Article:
Gov. Mark Dayton said he has given up hope of calling a special legislative session to pass tax breaks and millions of dollars in statewide construction projects after last-ditch negotiations with legislative leaders failed to break the deadlock.

“I am not going to call a special session,” Dayton said Thursday after a brief, 30-minute meeting with legislative leaders.

Dayton and top legislators have met for three months after the spring session collapsed without agreement on millions of dollars in construction projects. Legislators were seeking a special session to pass the construction measure and to fix a tax package that included an error that would cost the state $100 million.

The breakdown in negotiations ends hope for $260 million in tax breaks for veterans, farmers and students with college debt, at least for this year. It also kills a property tax break and liquor license for a proposed professional soccer stadium in the Midway area of St. Paul.

The abrupt end to talks comes a month after Dayton and legislative leaders had signaled they were close to an agreement. The sticking point, however, continued to be a proposed light-rail extension from downtown Minneapolis to Eden Prairie.

Dayton and DFLers have pushed hard for a way to fund the Southwest light-rail line, which has strong support among business owners along the proposed route. But Republicans have been equally dug in against it, saying it is a waste of taxpayer dollars.

GOP House Speaker Kurt Daudt, of Crown, called it a “boondoggle project” and an “inefficient” way to move people. He said that the project remains controversial because of an outstanding lawsuit against it and that he has additional concerns about the project’s operating costs.

Senate Majority Leader Tom Bakk, DFL-Cook, expressed concern for future traffic congestion as the Twin Cities metropolitan area continues to grow. “What are these metro highways going to look like unless we find some alternative to get people off them?” Bakk said.

Daudt and Senate Minority Leader David Hann of Eden Prairie said DFLers didn’t want to negotiate other issues without rail-line funding, which is needed to unlock hundreds of millions dollars in federal money. The GOP leaders blamed “metro-area Democrats” for the impasse over a special-session agreement.

Dayton said he was unsure how a lack of local funding for the project would affect its eligibility for federal cash. He is set to meet with Metropolitan Council Chairman Adam Duininck on Friday afternoon to discuss the other options to fund the line.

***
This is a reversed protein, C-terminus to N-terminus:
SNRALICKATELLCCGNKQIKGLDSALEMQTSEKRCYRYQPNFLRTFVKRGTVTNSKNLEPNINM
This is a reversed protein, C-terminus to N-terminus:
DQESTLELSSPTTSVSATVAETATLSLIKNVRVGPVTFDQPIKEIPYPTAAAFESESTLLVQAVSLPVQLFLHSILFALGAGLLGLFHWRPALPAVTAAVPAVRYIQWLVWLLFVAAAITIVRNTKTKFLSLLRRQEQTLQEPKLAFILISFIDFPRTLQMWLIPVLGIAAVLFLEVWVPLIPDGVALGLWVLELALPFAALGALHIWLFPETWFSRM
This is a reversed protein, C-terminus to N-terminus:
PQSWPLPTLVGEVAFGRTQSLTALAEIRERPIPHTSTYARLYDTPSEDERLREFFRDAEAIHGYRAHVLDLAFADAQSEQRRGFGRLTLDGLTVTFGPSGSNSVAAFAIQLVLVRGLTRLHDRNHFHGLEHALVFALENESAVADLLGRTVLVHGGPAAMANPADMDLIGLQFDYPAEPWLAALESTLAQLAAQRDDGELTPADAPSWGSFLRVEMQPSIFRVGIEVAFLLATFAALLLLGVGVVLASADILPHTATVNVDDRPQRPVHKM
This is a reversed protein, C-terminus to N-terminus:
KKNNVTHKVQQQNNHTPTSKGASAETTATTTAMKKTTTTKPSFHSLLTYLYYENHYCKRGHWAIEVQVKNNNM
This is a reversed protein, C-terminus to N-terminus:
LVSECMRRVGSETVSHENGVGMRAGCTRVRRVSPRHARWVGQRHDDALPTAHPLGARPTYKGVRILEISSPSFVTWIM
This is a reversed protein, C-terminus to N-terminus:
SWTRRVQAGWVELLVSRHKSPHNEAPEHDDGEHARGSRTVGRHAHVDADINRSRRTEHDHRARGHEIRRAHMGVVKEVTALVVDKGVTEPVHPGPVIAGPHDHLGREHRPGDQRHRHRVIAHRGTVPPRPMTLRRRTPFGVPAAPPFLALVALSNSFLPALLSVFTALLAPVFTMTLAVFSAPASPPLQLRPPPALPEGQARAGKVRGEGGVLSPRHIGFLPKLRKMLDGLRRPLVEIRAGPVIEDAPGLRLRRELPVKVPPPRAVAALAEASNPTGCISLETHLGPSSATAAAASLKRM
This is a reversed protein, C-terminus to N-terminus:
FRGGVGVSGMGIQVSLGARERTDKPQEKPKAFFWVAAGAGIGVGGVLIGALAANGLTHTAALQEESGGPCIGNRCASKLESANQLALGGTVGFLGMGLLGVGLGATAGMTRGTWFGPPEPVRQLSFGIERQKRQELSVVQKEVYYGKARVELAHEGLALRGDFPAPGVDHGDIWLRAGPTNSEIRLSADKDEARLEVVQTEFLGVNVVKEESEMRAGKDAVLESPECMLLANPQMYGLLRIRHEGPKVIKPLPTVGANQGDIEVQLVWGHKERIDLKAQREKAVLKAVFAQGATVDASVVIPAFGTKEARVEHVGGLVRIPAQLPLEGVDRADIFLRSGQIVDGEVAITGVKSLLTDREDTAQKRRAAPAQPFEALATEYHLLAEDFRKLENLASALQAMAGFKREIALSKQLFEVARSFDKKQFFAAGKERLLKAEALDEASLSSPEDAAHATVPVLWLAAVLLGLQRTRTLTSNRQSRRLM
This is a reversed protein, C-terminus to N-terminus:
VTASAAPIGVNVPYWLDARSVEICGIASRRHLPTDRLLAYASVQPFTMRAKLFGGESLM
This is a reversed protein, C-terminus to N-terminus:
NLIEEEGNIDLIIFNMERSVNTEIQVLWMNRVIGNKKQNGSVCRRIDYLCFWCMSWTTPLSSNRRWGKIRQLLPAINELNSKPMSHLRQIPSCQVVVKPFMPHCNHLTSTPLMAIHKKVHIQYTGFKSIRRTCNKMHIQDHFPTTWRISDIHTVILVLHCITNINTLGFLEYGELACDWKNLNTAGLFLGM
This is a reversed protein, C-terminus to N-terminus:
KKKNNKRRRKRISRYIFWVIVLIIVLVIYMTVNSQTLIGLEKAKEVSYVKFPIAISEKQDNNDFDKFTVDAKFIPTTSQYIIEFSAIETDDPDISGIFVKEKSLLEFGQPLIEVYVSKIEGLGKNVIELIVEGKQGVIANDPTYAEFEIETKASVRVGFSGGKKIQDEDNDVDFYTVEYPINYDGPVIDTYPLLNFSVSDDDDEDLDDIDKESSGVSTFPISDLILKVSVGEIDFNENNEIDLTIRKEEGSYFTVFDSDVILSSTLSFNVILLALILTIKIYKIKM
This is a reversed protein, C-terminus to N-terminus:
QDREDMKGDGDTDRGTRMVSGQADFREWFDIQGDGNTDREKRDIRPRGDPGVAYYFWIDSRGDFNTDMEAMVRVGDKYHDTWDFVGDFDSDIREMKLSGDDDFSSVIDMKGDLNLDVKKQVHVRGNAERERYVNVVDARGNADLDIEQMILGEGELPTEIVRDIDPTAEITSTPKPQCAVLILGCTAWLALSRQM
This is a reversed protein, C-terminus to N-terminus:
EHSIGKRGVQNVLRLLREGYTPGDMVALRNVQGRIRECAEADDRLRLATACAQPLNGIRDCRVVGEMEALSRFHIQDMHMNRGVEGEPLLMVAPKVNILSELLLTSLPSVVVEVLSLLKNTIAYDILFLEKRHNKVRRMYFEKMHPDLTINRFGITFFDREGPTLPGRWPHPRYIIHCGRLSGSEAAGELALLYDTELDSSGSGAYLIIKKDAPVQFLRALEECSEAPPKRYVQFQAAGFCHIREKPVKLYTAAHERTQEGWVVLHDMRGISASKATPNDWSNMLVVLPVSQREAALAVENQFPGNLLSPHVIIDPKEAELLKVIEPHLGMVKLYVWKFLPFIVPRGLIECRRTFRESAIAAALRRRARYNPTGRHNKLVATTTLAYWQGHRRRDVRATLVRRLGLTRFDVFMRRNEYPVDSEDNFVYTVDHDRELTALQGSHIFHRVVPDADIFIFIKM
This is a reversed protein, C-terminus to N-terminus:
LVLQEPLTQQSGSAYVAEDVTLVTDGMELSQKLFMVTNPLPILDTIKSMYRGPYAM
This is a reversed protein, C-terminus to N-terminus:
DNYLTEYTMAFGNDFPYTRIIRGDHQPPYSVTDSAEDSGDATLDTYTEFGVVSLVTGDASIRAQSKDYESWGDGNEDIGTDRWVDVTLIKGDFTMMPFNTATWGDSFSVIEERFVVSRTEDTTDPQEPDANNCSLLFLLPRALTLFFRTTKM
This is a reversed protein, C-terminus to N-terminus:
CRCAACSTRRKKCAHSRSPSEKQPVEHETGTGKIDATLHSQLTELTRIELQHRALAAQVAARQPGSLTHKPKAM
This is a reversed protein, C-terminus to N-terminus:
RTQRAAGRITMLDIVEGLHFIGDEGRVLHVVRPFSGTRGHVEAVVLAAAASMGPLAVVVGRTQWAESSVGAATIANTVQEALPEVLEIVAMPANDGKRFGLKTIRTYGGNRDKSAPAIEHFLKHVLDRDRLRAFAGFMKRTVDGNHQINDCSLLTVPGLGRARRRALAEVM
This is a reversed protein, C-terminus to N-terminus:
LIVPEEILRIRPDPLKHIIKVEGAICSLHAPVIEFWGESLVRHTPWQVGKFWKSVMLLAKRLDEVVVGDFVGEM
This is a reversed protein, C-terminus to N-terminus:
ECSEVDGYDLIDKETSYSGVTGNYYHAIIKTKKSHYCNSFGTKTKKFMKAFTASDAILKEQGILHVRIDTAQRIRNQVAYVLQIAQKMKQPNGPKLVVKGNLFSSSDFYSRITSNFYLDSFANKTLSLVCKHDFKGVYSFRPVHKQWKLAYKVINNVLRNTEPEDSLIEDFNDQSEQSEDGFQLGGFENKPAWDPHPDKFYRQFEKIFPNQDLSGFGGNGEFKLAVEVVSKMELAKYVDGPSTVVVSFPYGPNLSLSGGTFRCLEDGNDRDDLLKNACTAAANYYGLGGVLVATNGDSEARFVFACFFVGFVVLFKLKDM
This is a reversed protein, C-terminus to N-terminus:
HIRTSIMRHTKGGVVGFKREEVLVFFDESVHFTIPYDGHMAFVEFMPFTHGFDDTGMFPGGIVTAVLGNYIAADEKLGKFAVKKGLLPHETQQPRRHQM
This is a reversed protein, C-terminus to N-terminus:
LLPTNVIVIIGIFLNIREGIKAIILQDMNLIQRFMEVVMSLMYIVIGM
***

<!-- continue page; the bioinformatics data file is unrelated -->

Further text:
Election-year politics

The battle over a special session was steeped in election-year politics from the start. With all 201 seats on the ballot, Daudt is trying to hold control of the House, while DFLers are trying to maintain leadership of the Senate. Daudt’s team is counting on its opposition to light rail being popular in outstate Minnesota, where Republican support is strong.

“It’s just all about the politics,” Dayton said after the meeting, blaming Republicans who he said want to tout their opposition to the light-rail line back home.

Daudt denied that assertion. “Politics hasn’t played into my decisions on whether or not to proceed,” he said, leveling the same charge at the governor.

Dayton said he is open to reviving the tax and bonding bill early next year when legislators reconvene for the regular session.

House Minority Leader Paul Thissen, DFL-Minneapolis, pledged that if his caucus wins back control of the chamber, it “will bring a robust bonding bill and middle-class tax relief to the House floor for a vote in the first 30 days of the next legislative session.”

Some local officials were disappointed in the outcome.

Duluth Mayor Emily Larson said in a statement that her city would miss out on funding for a stream renovation project she called critical.

“Our hopes for a productive legislative process have been dashed,” Larson said. But she said she remains hopeful that someday soon the deadlock at the State Capitol finally will be broken.

 

Star Tribune staff writer Janet Moore contributed to this report.